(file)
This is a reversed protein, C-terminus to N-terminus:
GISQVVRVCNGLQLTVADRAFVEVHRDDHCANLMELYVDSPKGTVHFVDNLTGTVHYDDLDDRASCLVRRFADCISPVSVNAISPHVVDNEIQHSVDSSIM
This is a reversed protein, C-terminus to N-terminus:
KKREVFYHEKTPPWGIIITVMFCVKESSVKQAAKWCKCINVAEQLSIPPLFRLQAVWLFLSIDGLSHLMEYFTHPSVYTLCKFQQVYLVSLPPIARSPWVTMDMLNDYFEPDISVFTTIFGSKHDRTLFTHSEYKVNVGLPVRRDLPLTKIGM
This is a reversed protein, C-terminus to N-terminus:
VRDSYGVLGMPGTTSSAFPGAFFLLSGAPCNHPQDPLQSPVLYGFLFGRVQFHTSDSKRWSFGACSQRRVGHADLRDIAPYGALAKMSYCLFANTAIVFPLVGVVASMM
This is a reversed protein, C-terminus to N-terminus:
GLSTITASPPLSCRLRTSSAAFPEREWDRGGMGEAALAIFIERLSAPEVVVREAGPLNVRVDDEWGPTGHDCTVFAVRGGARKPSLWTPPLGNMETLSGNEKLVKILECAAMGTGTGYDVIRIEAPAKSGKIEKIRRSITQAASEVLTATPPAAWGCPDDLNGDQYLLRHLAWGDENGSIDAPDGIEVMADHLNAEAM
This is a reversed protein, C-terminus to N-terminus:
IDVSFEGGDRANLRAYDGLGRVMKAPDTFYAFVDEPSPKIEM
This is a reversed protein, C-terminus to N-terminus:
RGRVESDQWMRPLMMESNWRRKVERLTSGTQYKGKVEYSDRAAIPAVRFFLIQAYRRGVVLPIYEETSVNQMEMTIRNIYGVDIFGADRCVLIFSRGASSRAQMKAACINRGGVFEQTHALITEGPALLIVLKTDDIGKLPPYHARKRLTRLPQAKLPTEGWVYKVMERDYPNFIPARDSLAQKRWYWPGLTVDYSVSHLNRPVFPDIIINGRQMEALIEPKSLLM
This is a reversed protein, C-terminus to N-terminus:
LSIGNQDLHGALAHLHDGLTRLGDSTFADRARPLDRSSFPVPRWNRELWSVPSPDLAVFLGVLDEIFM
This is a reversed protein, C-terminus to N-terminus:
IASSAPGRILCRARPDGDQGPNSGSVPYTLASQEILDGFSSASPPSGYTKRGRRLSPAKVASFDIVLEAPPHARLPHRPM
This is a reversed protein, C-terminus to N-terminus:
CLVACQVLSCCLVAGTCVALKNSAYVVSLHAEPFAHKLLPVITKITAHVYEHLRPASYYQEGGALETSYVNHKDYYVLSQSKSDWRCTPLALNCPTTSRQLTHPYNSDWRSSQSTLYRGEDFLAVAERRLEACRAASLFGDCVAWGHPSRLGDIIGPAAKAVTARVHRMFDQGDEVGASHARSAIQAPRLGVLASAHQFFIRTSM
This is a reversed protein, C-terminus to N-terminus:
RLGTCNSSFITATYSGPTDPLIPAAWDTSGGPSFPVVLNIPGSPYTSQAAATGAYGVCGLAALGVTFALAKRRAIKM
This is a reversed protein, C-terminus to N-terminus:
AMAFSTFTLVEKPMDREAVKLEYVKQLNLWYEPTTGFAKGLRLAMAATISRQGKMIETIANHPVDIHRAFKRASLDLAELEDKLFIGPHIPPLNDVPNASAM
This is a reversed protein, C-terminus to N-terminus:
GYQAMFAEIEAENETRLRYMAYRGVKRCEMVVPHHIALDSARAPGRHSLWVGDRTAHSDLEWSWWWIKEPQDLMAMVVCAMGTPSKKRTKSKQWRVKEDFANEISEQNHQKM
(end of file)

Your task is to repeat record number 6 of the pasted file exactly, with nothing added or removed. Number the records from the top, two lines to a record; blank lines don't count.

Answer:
This is a reversed protein, C-terminus to N-terminus:
RGRVESDQWMRPLMMESNWRRKVERLTSGTQYKGKVEYSDRAAIPAVRFFLIQAYRRGVVLPIYEETSVNQMEMTIRNIYGVDIFGADRCVLIFSRGASSRAQMKAACINRGGVFEQTHALITEGPALLIVLKTDDIGKLPPYHARKRLTRLPQAKLPTEGWVYKVMERDYPNFIPARDSLAQKRWYWPGLTVDYSVSHLNRPVFPDIIINGRQMEALIEPKSLLM